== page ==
Steven Walters
The State of Politics

Voters Approved $1.8 Billion for Schools

And have given 24 districts permission to exceed state spending limits.

By - Apr 10th, 2017 11:17 am
Cash. Photo by Moritz Wickendorf.

Cash. Photo by Moritz Wickendorf.

It’s a big number: $1.8 billion in new debt.

Since January 2016, voters statewide have told their local school districts to issue bonds totaling $1.8 billion to build new schools, remodel old schools and pay for other construction projects. Voters, their neighbors and their kids will be paying off that $1.8 billion, with interest, over decades.

The willingness of homeowners to raise their property taxes to build and remodel local schools is part of the Capitol fight over Gov. Scott Walker’s call to boost state aid for K-12 schools by $649 million over the next two years.

Republicans who control the Legislature will soon have to decide whether to go along with Walker’s request, or reduce it and spend some of that additional $649 million on other pet programs.

Walker’s request for the additional $649 million would bring total state K-12 aid to $5.89 billion in the 2018-19 school year. So, the $1.8 billion in new construction bonds equals 30% of total proposed state aid; it’s also what Wisconsin corporations will pay in income taxes over two years.

School districts ask their voters to approve more money in three ways – authorizing new construction bonds and allowing districts to exceed revenue limits that control spending either permanently (“recurring”) or for a fixed number of years (“non-recurring”).

The $1.8 billion number, tracked by the Wisconsin Taxpayers Alliance, includes only construction projects and not votes to let districts exceed state-imposed levy limits. It doesn’t, for example, include the vote by Green Bay-area voters to let the district exceed spending limits by $16.5 million a year for 10 years, or a total of $165 million.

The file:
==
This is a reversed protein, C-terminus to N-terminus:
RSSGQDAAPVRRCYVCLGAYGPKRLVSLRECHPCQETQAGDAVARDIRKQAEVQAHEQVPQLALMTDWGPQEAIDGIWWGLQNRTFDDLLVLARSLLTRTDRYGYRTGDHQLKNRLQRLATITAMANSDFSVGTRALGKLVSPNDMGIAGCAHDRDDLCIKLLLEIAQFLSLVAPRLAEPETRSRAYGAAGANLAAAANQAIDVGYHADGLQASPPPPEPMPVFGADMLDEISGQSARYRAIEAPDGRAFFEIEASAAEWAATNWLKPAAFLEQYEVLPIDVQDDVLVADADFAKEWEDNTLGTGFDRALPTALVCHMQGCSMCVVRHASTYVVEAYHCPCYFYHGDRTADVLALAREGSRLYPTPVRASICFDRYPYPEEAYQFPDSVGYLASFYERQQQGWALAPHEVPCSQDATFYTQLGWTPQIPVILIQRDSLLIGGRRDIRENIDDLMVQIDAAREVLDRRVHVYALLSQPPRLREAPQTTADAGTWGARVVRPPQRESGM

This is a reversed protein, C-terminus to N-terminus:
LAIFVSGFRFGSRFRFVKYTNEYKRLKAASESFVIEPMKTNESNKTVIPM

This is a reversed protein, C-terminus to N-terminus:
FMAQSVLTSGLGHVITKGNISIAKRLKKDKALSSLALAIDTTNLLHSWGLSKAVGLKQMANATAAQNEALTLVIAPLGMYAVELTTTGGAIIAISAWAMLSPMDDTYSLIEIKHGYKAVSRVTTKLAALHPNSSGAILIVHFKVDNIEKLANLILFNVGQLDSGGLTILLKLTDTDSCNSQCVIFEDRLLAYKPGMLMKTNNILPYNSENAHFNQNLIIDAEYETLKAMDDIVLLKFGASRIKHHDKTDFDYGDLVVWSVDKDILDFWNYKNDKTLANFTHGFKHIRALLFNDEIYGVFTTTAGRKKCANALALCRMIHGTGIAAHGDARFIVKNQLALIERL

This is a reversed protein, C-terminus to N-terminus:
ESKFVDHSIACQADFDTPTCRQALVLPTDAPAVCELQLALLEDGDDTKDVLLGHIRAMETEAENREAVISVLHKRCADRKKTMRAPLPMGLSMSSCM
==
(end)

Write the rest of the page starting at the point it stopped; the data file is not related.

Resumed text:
Last Tuesday, 16 school district building referendums passed, authorizing $464.5 million in new debt, and 13 others failed.

The five most expensive ones that passed, according to the state Department of Public Instruction: $162.7 million for Verona-area schools, most of which will be generated from a TIF district encircling Epic, the giant high-tech medical records company; $68.2 million for Green Bay-area schools; $39.9 million for Grafton schools; $38.5 million for Mt. Horeb-area schools, and $27 million for North Fond du Lac schools.

Voters in other districts stopped building plans. Burlington-area voters turned down a request for $68.3 million in bonding authorization. Arrowhead UHS residents rejected a $36.6 million referendum, and a $24.9-million referendum failed in Clintonville.

When confronted with building referendums, voters were again “quite discerning,” said Todd Berry, president of the Wisconsin Taxpayers Alliance.

“In the context of bonding, a 55% passage rate on debt is in keeping with historical trends,” Berry said. “It’s down from 77% last year.”

“The interesting thing about debt referenda is when you give voters in districts multiple questions, say about repairs or energy efficiency projects or for core educational needs, those will have an easier time than referenda for projects regarded as possibly less essential, such as for athletic fields and auditoriums.”

Voters Tuesday also decided whether their local school district should get permission to ignore state-imposed spending limits for one year or for more than a year. Voters gave 24 school districts permission to exceed state-imposed spending limits, while voters in 12 other districts told their school boards to live with those limits.

“Seventy-five percent of non-recurring revenue limit referenda passed,” Berry said.

“That means people were willing to give officials revenue limit relief for a fixed period of time. By comparison, there were far fewer recurring revenue limit referenda, and the passing rate was about 50%, which is about close to normal.

“What voters were saying in those cases is, ‘We won’t write you blank checks forever’.”

There are different theories on why most school referendums have passed in the last 16 months: The state’s economy is better, so homeowners feel they will be able to pay higher property taxes. Some major building referendums were approved about 20 years ago and were being paid off, so voters were willing to back new construction or remodeling projects.

One other theory: Voters feel they must vote for building referendums to keep their local school open. “Schools districts across Wisconsin are forced to go to referendum time and again just to keep the lights on in schools that have served generations of Wisconsinites very well,” said Democratic Sen. Janet Bewley.

Steven Walters is a senior producer for the nonprofit public affairs channel WisconsinEye. Contact him at

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